- It is expected that this industry will grow at a CAGR of 17-20% in the next 5-10 years.


- According to CRISIL, by 2024, the mutual fund industry’s AUM will amount to Rs. 54 lakh crores by 2024.

- As for the mutual fund registrar’s business, this is expected to grow at a CAGR of 16% over the next 5 years.

- In particular, the equity segment of the mutual fund industry in India has seen remarkable growth. The average AUM for the equity led funds grew at a CAGR of 39%, rising from Rs. 2.1 lakh crores in 2014 to Rs. 10.7 lakh crores in 2017.

- It is expected that this growth rate will continue and will sustain for the next decade at least. These expectations are based on the shift in the pattern of domestic savings in favour of market-based securities, like equity.

- 70% of the mutual fund industry in India is serviced by CAMS. As of July 2020, CAMS serviced the AUM of 16 different mutual fund houses, amounting to Rs. 19.2 lakh crores.

- The table below shows the market share of the top 5 AMCs in India. Together, the top 5 AMCs capture about 58% of the market.

HDFC Mutual Fund 3.42 14 CAMS
ICICI Prudential Mutual Fund 3.2 13.1 CAMS
SBI Mutual Fund 2.8 11.6 CAMS
Aditya Birla Sun Life Mutual Fund 2.5 10.1 CAMS
Nippon India Mutual Fund 2.34 9.6 Karvy

- The industry is characterised by the presence of barriers to entry and exit.

- These barriers come in the form of high compliance demands, extensive network requirements, existing relationships with the mutual fund houses and high operating leverage.

- It is unlikely that the level of competition for CAMS and Karvy will increase significantly in the next 5-10 years.

- As for the insurance repository business, here, CAMS services 39% of the market.

There are three more contemporaries in this segment — namely NSDL, CDSL and Karvy.

- In the insurance repository market, NSDL controls 45% of the market. CAMS comes in second, with 39%.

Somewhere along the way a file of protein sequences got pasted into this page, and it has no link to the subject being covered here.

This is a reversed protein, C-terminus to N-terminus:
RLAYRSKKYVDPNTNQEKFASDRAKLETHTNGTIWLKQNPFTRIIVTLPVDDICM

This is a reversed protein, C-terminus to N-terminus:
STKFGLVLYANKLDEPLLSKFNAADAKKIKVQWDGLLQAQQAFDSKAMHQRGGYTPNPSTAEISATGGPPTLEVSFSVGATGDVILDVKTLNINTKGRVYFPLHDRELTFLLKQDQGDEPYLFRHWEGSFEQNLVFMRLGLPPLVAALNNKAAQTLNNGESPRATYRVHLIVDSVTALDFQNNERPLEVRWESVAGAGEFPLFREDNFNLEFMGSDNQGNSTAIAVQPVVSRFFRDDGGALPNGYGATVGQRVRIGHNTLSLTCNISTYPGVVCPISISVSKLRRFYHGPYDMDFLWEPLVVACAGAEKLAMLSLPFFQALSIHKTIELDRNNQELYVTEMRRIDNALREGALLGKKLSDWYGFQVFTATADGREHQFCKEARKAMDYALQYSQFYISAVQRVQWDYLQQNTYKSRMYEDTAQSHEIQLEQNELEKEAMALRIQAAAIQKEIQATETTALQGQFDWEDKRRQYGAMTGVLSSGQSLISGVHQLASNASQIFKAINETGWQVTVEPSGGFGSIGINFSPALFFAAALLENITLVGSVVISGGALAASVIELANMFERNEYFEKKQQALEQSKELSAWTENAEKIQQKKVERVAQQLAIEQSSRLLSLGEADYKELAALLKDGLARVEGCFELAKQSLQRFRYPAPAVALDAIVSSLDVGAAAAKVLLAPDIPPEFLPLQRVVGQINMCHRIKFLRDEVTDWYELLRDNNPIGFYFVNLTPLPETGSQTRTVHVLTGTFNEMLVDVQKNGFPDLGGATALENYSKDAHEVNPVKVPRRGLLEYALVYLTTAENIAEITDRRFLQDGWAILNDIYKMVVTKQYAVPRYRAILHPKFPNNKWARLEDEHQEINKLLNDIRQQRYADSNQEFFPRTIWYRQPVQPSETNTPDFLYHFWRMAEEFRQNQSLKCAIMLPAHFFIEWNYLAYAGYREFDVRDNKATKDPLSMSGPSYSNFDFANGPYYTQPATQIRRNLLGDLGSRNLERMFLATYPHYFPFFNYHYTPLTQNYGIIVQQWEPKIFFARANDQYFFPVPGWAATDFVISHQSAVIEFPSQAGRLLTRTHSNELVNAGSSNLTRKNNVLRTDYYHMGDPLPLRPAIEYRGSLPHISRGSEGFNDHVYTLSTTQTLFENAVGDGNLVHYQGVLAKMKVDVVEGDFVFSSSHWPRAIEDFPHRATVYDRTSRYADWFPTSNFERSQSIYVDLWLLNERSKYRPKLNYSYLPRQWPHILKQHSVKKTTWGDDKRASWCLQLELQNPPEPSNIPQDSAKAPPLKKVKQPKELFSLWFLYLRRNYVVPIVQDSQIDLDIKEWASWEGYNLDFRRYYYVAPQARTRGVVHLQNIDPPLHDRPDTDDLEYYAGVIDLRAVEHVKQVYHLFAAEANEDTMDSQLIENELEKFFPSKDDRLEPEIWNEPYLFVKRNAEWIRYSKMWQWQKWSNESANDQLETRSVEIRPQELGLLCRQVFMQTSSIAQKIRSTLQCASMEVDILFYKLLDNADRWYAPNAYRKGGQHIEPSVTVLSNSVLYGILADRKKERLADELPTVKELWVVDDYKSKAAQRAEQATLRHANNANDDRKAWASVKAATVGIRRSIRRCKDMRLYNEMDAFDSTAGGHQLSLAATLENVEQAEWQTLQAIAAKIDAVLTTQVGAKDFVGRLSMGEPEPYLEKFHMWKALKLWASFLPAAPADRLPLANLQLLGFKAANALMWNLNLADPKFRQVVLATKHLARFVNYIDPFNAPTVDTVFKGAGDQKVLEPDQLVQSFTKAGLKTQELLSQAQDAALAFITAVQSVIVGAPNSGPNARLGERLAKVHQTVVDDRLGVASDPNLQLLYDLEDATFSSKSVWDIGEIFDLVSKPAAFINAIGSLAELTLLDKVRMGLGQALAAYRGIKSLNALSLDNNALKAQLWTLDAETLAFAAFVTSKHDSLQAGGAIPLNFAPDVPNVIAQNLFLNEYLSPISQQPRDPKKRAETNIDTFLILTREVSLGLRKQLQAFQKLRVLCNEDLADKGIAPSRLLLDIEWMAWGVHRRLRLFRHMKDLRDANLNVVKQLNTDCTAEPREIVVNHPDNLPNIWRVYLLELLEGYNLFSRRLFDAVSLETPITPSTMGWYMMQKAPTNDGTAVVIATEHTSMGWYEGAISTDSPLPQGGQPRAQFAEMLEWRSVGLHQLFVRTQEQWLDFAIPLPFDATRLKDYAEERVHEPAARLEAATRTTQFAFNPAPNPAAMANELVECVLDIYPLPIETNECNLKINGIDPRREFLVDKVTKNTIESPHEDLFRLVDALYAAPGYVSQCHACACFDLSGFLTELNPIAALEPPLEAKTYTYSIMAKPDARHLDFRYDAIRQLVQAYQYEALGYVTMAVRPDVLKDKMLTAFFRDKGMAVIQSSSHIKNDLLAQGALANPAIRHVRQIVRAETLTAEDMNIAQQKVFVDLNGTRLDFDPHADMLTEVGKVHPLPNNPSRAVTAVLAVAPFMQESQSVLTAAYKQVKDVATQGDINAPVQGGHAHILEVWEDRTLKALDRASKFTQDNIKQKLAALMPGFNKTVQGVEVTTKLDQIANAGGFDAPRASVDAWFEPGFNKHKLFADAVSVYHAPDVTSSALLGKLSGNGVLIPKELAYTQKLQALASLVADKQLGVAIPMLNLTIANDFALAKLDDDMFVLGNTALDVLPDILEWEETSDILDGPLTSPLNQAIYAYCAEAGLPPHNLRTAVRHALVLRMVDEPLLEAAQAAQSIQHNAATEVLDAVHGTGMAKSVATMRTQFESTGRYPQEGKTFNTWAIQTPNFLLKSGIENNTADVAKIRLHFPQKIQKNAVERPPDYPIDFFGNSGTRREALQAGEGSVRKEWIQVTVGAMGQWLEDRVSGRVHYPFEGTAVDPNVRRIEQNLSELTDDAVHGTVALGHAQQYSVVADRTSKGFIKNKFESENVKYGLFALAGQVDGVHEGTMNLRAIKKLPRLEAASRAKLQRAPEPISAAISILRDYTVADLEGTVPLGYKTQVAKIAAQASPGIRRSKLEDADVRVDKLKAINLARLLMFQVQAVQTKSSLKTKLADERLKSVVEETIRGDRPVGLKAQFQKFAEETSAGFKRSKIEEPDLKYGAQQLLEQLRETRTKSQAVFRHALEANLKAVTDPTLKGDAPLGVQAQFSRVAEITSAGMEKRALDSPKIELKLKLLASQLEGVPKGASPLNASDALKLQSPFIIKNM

- This industry is not fragmented at all. In fact, it is a duopoly, bordering on a monopoly.

- One of the most optimistic factors about the CAMS IPO is that the company does not have any direct peers.

- The closest competitor that CAMS has in the mutual fund segment of its business is Karvy, or Kfintech.

- Because there are only two primary players in the industry, their performance is highly correlated.

- An important point to mention here is the recent scam that Karvy got embroiled in, in December 2019.

- In a nutshell, Karvy took advantage of the Power of Attorney that all investors have to sign with their broker, and claimed that the shares of over 95,000 clients belonged to the company itself.

- The purpose of doing so was to pledge the securities and obtain easy credit against them.

- Over Rs. 2,300 crores worth of shares were pledged and the amount was then transferred to the real-estate subsidiary Karvy Realty.

- According to reports, it is possible to conclude that this amount would have been used to repay the high net-worth individuals who had invested in the real-estate projects.

- This scandal struck a huge blow to Karvy’s image and its perception among investors.

- This scandal also served as an unexpected boon for the CAMS IPO, the only other competitor in this segment.

- The clients who moved away from Karvy went straight to CAMS, thus increasing their revenue and their market share.

- Even if we disregard this scandal, even then, the financials of CAMS are stronger than that of Karvy.

- While CAMS’ revenue in FY2020 was in the region of Rs. 700 crores, Karvy’s revenue totalled Rs. 449 crores.

- Similarly, if we look at the profit margins of the two companies, CAMS led with 42.8%, while Karvy brought in the rear at 36%.